Malaika Arora reveals how she got back in shape after giving birth to son Arhaan
Actress Malaika Arora says that she has been brought up in a household where she was always taught to express herself freely and this is what she expects from others too
Actress Malaika Arora says that she has been brought up in a household where she was always taught to express herself freely and this is what she expects from others too. For her, freedom of expression is essential for both men and women and change will happen if women start motivating each other. When asked what motivates her girl squad that includes Kareena Kapoor Khan, Karisma Kapoor and Amrita Arora to be fit to fight, Malaika told IANS in an email interview from Mumbai: "Women should motivate each other and that is where change happens when women motivate each other, when women uplift each other, when women stand for each other."
"You know it that woman is your worse enemy, a woman can pull you down, so I think it's important that women should motivate each other." Recalling one instance, she said: "I remember an instance, when after my baby I was going back to be fit again. It was not an easy task for me, it was a challenge. I think every mother has to deal with it, but the good thing was I had people around me to motivate me and push me to do better and I think that really helps."
The mother of one, who is a part of the Reebok Fashionably Fit Family, was present at the brand's FitToFight Awards 2.0 in Mumbai. The night witnessed the brand felicitating women nominees from across the country for their spirit and courage. Malaika, who is currently seen hosting "India's Next Top Model Season 3", says that "for her, FitToFight is a daily approach." "It is not just about hitting a gym, lifting weights, touching the toes or bending. It is a way of life. It is physical, mental and emotional. Fitness is worship for me purely because it helps my mind, body and soul," she said.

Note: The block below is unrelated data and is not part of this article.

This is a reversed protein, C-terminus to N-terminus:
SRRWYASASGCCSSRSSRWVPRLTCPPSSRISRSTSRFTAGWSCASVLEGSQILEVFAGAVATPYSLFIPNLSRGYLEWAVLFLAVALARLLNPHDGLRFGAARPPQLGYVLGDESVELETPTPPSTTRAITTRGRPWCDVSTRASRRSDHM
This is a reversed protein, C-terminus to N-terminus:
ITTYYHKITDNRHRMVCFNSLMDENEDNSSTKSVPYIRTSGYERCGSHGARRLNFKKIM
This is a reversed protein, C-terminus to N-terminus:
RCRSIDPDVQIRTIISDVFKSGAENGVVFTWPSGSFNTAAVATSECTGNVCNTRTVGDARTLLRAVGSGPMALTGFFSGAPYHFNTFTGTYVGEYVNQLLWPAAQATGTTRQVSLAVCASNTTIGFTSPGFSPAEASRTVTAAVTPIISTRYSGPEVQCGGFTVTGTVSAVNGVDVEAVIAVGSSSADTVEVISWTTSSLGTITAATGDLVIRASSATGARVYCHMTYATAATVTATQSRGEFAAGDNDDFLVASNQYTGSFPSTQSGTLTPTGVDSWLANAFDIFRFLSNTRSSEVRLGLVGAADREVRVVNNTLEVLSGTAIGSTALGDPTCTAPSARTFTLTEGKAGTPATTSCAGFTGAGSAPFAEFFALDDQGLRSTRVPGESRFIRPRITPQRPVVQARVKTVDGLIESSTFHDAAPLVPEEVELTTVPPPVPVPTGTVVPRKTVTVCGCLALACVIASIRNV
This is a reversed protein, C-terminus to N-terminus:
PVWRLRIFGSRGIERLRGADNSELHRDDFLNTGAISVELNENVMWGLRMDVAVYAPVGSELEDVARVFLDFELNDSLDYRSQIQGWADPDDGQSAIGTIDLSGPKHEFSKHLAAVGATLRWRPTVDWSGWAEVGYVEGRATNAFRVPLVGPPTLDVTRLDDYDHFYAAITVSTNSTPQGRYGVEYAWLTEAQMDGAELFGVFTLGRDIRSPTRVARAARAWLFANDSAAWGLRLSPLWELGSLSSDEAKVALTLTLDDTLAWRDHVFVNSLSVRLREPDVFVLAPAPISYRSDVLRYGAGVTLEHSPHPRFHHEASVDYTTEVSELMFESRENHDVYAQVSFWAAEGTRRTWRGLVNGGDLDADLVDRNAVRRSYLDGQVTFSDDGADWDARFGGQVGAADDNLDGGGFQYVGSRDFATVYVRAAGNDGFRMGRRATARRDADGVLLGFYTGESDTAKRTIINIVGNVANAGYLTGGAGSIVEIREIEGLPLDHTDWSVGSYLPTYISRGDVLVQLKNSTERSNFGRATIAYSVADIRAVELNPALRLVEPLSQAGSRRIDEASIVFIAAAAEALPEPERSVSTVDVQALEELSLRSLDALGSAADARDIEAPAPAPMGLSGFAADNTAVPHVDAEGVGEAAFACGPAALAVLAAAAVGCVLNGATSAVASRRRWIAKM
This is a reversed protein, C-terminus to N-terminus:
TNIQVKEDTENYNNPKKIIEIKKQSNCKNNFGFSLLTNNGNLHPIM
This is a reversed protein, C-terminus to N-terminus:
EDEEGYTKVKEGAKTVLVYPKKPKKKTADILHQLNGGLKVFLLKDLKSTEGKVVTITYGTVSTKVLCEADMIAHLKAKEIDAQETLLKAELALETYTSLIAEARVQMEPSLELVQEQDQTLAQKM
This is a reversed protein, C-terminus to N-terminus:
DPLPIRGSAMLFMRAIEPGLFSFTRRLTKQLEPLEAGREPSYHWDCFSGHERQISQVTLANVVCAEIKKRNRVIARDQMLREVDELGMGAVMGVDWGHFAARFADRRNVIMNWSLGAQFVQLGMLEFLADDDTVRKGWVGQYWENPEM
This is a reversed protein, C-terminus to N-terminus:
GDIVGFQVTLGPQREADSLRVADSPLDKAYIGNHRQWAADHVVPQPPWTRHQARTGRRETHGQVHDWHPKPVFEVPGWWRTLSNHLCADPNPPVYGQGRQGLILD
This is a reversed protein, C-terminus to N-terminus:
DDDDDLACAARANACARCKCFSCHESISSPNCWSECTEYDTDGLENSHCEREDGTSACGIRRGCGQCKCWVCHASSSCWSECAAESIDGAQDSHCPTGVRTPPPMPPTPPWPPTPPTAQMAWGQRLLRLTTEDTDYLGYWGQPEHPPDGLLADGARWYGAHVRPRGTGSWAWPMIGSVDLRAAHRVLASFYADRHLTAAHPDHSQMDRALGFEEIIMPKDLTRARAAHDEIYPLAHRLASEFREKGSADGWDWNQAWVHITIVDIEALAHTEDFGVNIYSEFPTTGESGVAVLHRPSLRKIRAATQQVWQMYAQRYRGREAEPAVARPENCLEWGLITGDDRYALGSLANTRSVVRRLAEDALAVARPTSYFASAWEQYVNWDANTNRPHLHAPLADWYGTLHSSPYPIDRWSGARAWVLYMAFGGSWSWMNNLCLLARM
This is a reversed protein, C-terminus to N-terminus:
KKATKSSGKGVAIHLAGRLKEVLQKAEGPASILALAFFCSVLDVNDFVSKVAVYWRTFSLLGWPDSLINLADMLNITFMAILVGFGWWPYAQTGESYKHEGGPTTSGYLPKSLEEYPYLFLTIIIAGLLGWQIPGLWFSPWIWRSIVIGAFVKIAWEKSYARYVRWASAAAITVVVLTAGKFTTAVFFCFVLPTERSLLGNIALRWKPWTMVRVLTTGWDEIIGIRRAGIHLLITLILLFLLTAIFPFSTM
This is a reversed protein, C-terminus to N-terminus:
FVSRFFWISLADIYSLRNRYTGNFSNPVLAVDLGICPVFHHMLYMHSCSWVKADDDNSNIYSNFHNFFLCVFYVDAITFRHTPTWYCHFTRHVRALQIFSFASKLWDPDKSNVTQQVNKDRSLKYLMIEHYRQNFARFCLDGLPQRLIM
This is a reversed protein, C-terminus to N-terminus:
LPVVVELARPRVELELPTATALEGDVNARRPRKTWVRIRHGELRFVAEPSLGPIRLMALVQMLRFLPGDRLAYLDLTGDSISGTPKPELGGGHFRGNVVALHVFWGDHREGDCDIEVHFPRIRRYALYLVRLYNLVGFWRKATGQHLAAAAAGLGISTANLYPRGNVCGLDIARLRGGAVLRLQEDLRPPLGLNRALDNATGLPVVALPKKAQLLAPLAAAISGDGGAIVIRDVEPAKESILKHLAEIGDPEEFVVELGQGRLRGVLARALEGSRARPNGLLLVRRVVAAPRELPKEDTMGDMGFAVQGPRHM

Talking about women's rights, the actress says that there are so many things that one needs to consider. "There are so many issues that we women daily deal with on a regular basis. I think it's important to stand up for your rights, fight for your rights, to speak your mind because somewhere I feel a large part of us tends to be suppressed. "We don't speak out, we don't say, and I sometimes even say that about myself, 'let it be, forget about it' because what's the point but that's wrong. We have to change that attitude as we cannot sit back and say forget it, what's going to come out of it, we will deal with it at a later point. We need to deal with it in that moment and far more real and everyday basis," she said.
And that's the reason why freedom of expression is very important. "It is something which is our right, its fundamental right that we have and luckily, I have been brought up in a household where we have always been taught and encouraged to express ourselves, very freely. "We have never ever felt suppressed or felt like not say something that will hurt somebody. It's always been to speak your mind as that's the only way that people will know what we want to say, and I am glad that we have had that kind of upbringing," she said.
Malaika added: "My mother is someone who speaks her mind, she doesn't think twice, and she is all for woman and woman power and I am again really glad that I have had that kind of an environment and I do have a son and, yet I do tell him to speak his mind and if I would have a daughter I have said the same. "For me there is no differentiation in a girl child or a boy child. I am grateful that in today's day and age, thankfully most of us are like that. Thanks to the education and the upbringing that we have got and there is no differentiation."
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